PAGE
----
High Resolution – defined as a set of alleles that specify and encode the same protein sequence within the antigen recognition site.  High resolution typing can also consist of a set of alleles that specify and encode the same protein sequence for the antigen binding domain of an HLA molecule and that excludes alleles that are not expressed as cell-surface proteins. This level of resolution resolves all ambiguities resulting from polymorphisms located within exons 2 and 3 for class I loci, and within exon 2 for class II loci.
Which HLA Typing Method is Best for My Application?
Currently, the standard of care for HLA typing to select a donor for transplantation is to use a low or intermediate resolution method first, then type eligible candidates using a high-resolution method to confirm results and select the best matched donor.
HLA resolution is also a key consideration in preclinical research involving immune responses to disease. HLA molecules present foreign antigens to elicit T cell responses, so the number of distinct HLA allotypes expressed on the cell surface is directly related to the range of foreign antigens. 
The decision on whether to use a high, intermediate or low resolution HLA typing method for your research will be driven by the required turnaround time and cost. The table below compares various typing methods and resolutions:
Table 1. Comparison of HLA Typing Methods
|Serological||Low||– Fast turnaround
– Low cost
– Adjunct typing method
|– Requires live cells
– Provides only antigen-level detail
– Inadequate for HSC transplant matching
|PCR with sequence speciﬁc primers (PCR-SSP)||Intermediate||– Very rapid test (3-4 hours)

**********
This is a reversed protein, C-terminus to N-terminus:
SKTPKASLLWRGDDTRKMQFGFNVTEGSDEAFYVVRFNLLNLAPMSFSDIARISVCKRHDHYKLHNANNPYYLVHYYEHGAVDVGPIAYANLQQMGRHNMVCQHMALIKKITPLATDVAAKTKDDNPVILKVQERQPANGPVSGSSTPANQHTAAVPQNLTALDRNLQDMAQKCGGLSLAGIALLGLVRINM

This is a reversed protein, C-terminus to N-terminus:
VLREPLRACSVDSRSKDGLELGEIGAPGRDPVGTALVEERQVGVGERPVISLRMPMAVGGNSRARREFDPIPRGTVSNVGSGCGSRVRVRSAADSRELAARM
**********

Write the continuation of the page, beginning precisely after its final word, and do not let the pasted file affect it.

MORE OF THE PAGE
– DNA-based HLA typing
|– Limited resolution
– Only amplifies specific HLA alleles
|Sequence speciﬁc oligonucleotide probing (PCR-SSOP)||Intermediate||– Low cost
– High throughput
– Ability to determine multiple locus types
|– Time consuming
– Limited resolution
|Sanger sequencing-based typing (SBT)||High||– High accuracy
– Simple data analysis
– Established workflow
– Ideal for low target numbers
|– Time-consuming protocols
– Low throughput
– Unphased data
– Genotype ambiguity
|Next-generation Sequencing (NGS)||High||– High accuracy
– High sensitivity
– High throughput
– Reduced genotype ambiguity
|– High cost
– Long sequencing time
– Highly complex method
Although the most significant impact of HLA typing is the selection of donors for transplantation, this technology is also a valuable tool for cell therapy development and immunology studies.
In fact, the implications of HLA are now being considered in different fields of research including oncology, cardiology, dermatology and infectious disease, among others.
Drug discovery experiments in these fields may require donor or patient samples with well-defined HLA types. The good news is that you can avoid time consuming and costly donor screenings to spot specific HLA types by working with commercial providers like Cytologics.
We have a comprehensive collection of HLA-typed human primary cells readily available from a diverse donor base. We offer customers the ability to select samples based on demographic and physical characteristics and HLA type so you can optimize your research.